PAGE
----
Norma and I have been planning our isolating projects with some care. We want to keep ourselves busy for the next month or so, but we are also very mindful of our wellbeing. We intend to emerge to take our places within those first social gatherings with a spring in our step.
First, we thought of documenting our attempts at learning to cut hair, but then wondered how we’d get on if lockdown ceased the day after our first attempt. How do you even decide who goes first in a situation like that when the stakes are so high? Could we start with the cats? Eventually that idea was dropped because of our imagined attempts at trying to make holiday small talk with cats and the wisdom of offering them those little Lotus biscuits. Would they then happily revert to munching GoCat? We dropped the idea completely when Norma pointed out that both Polly and Stewie are short haired, and off we went looking for another project.
We considered over coffee and a couple of Lotus biscuits just what gives us pleasure in life? ‘I like Liquorice,’ said Norma and ‘I spend a lot of time wondering at plant life, not traffic lights and diggers you understand, the green or not so green frondly types.’ Yes,’ Norma said, ‘you’re a bit of a plant freak. Remember the time we decided to plant a wild-flower garden and you insisted on erecting a sign – animals not welcome here, not even bees and butterflies.’ ‘True,’ I said, but the more we chewed the liquorice, the more satisfactory our project theme became.
I’m not sure who can claim ownership of our idea, but soon we were talking excitedly about how we could make our own liquorice. Save us a fortune at Costco, I thought. All we needed were the simple ingredients on the back of a packet of Bassett’s liquorice Allsorts and we’d be on our way. Most of the stuff is in our kitchen cupboard. Who knew liquorice Allsorts had Paprika in them?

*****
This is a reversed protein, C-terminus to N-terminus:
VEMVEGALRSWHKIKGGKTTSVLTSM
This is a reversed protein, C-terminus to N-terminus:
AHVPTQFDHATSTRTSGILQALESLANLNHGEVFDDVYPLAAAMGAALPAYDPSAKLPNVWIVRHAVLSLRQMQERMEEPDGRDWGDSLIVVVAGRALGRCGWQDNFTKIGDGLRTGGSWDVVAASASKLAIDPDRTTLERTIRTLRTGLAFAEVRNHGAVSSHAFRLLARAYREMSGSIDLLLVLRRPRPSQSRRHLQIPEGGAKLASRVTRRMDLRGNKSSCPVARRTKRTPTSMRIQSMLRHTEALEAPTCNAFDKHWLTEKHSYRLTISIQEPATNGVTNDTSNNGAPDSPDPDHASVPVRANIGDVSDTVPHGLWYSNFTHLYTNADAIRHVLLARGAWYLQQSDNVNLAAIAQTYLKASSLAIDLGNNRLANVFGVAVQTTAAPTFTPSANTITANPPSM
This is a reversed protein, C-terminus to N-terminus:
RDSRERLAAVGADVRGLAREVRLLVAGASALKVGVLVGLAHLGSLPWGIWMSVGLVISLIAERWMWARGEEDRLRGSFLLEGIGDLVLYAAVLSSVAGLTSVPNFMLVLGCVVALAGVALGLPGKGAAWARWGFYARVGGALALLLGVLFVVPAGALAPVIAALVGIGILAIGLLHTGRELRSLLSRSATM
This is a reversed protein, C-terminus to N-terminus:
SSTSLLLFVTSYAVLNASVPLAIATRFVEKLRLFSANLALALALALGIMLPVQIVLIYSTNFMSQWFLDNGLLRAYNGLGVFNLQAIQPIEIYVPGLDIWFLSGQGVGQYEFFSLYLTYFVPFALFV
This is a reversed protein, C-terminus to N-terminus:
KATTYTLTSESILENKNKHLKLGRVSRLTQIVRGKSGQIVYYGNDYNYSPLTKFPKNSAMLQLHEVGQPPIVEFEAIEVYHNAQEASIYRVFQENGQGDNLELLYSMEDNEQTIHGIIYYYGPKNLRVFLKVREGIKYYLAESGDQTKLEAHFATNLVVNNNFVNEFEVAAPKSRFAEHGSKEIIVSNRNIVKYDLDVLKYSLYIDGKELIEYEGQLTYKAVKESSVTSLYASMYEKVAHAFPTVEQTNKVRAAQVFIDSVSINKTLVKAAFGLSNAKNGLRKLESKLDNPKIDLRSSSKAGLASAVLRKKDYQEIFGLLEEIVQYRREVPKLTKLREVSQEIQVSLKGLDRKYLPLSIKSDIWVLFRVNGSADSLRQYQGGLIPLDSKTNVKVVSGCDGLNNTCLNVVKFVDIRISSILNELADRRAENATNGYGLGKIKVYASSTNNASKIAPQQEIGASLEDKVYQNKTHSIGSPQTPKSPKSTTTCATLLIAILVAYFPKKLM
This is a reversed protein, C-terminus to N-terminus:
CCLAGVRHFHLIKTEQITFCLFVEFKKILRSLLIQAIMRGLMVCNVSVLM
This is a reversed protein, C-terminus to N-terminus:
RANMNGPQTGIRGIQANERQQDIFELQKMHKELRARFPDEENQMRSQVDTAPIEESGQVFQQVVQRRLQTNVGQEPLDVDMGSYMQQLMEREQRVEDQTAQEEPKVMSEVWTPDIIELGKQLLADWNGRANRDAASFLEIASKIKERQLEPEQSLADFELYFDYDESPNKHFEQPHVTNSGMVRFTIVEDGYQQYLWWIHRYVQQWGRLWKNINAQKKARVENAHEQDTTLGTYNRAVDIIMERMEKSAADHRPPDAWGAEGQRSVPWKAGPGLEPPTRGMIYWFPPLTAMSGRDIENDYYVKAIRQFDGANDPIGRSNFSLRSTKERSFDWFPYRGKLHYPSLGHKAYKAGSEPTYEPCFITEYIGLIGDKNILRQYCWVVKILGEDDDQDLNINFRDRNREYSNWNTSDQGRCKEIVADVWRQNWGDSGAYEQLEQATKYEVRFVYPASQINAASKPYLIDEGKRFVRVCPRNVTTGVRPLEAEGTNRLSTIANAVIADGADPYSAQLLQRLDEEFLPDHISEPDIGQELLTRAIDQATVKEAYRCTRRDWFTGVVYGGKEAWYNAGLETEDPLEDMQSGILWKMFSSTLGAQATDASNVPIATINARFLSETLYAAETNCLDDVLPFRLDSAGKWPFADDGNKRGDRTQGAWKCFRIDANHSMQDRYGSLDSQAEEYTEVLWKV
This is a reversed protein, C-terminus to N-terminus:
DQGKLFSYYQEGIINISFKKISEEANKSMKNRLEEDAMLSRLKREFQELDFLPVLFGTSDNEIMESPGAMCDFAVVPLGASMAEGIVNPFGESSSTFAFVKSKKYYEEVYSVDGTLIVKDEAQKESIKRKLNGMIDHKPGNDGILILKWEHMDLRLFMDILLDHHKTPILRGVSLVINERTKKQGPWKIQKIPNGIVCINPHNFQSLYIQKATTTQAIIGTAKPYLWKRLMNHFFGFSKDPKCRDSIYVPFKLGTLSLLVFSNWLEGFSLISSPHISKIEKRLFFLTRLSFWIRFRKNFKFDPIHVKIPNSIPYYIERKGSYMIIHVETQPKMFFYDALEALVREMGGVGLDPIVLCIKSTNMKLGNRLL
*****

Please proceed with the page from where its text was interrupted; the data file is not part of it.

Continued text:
Ever the practical voice, Norma asked where do you think we can buy liquorice extract from? Buy, I thought, why buy? I spent over 20 years extracting all sorts (!) of chemicals from plants. All you need is diluted alcohol and it just so happens that vodka, whilst slightly lower in strength than the normal 80%, should work well enough. It may just take a little longer.
Norma then said, OK, but where do we find the Liquorice to extract from. Now it was all seeming to sound like that poem, ‘The woman who swallowed a spider and thought she’d die’, Where could we get the extract from? Well, liquorice is a plant, a pretty ugly and misshapen thing, but a perfectly acceptable crop plant. The liquorice flavouring is extracted from the woody roots. It only takes three years to grow the plants to the point of harvest. Surely lock down will be over by then and having boxed up our zoom equipment and stored it on its shelf in our digital cupboard next to our old Amstrad PCW word processor, we will emerge with trendy hand crafted boxes of Liquorice to share at our slightly awkward, but at least now no-longer-socially-isolated gatherings.
Banchory East Church
A journal of the life of the East Church through our members and congregation.
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